Posted by: Stephen Wildstrom on July 12, 2007
One of the most important tools from the early days of computing is about to make a comeback—sort of. Back in the early 1970s, the Hewlett Packard HP 35 scientific calculator was the indispensable tool of engineers, who until then had mainly made do with slide rules.
Today, 35 years after the 35’s introduction, HP announced the HP 35s. Its more of an homage to the original than a recreation. The original 35 had 35 buttons, the 35s has 43, but each of them has at least two functions. It has lost the simple color-coding of the buttons, allegedly a personal contribution of HP founder Bill Hewitt, but gained a two-line display.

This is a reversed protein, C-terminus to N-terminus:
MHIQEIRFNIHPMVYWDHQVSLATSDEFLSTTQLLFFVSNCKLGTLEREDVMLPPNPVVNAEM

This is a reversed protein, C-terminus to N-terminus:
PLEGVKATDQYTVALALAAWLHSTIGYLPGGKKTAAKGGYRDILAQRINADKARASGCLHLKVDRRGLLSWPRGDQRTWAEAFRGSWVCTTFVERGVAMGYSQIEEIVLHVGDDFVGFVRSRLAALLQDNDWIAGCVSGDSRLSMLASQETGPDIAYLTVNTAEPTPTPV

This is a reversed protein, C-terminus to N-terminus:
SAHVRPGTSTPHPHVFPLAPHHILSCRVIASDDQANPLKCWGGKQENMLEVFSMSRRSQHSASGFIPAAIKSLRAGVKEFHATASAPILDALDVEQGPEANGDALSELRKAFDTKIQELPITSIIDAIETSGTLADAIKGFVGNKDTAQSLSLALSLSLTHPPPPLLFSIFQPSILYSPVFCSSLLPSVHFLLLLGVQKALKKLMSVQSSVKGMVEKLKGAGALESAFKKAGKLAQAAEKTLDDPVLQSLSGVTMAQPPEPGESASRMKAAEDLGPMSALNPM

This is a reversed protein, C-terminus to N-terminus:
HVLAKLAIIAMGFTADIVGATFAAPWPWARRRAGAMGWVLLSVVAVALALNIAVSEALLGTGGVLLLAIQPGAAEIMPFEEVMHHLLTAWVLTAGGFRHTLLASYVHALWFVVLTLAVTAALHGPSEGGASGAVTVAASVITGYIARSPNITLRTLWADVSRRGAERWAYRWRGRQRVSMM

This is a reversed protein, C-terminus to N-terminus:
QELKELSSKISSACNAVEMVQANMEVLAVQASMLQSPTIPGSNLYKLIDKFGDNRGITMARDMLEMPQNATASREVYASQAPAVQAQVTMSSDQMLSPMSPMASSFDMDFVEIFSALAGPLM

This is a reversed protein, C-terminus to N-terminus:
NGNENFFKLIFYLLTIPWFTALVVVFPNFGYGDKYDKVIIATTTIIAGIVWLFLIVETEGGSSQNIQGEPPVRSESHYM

Probably the most significant change, though, is the price. The HP 35 cost $395--nearly $2,000 in today's dollars, adjusted for inflation--though the price fell to $295 before the model was discontinued in favor of the HP 45 in 1975. The 35s will be introduced at $60.
Engineers today have extremely powerful computational tools, such as Wolfram Research's Mathematica and Maplesoft's Maple. But for a lot of chores, especially one-time calculations, the hand-held calculator remains the tool of choice because it's faster and easier to use.